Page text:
Almost every year, according to various predictions, mankind awaits the end of the world. The notorious preacher Harold Camping predicted the coming of the apocalypse; he said that the world would end 21 May 2011. Based on many years of Bible study and the use of mathematics, Camping suggested that the world would end on 21 May 2011 at 06.00. Besides this, the list of prospective dates of “doomsday” included 22 September 2012… on this day, was supposed to be the “energy end of the world”, a man-made global catastrophe. According to the calculations of NASA scientists, with the National Academy of Sciences, strong solar flares would send out an electromagnetic pulse that would fry almost all electrical and electronic equipment, leading to a disaster causing the deaths of millions of people. According to the predictions of the ancient Mayans, 21 December 2012 would be the end of our civilisation as we know it. On this day, according to an ancient treatise, something unusual happens in the solar system… the so-called “Galactic Alignment“. Earth, Jupiter, Mars, and Saturn will all be in line with the Sun. Because of the unusual proximity of the Earth to the Sun, a chain reaction would begin, heavy streams of energy would saturate the atmosphere, and the Earth wouldn’t be able to withstand the shock.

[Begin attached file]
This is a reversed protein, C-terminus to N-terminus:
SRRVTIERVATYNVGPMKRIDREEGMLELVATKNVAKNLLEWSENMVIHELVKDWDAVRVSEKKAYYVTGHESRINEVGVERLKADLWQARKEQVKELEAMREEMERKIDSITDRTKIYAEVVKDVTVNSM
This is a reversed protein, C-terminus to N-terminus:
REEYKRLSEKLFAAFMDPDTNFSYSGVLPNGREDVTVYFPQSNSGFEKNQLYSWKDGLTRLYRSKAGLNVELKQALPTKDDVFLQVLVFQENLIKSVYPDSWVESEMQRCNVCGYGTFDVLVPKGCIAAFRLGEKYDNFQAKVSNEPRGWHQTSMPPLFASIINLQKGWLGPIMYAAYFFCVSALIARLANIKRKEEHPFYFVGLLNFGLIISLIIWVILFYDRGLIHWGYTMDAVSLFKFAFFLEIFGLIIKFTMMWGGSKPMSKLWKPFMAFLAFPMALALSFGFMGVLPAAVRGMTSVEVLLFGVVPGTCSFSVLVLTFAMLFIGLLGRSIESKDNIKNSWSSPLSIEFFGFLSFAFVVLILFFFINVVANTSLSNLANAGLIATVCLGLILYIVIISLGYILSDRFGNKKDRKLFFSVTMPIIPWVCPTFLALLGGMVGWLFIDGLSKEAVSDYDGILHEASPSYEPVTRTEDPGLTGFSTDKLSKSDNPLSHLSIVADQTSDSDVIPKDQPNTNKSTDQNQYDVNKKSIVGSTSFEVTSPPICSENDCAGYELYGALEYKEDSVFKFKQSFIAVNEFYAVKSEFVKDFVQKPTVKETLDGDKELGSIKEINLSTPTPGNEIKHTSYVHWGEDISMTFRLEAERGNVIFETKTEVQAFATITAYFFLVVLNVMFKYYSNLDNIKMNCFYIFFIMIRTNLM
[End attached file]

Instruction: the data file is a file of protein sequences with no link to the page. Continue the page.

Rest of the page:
23 May 2011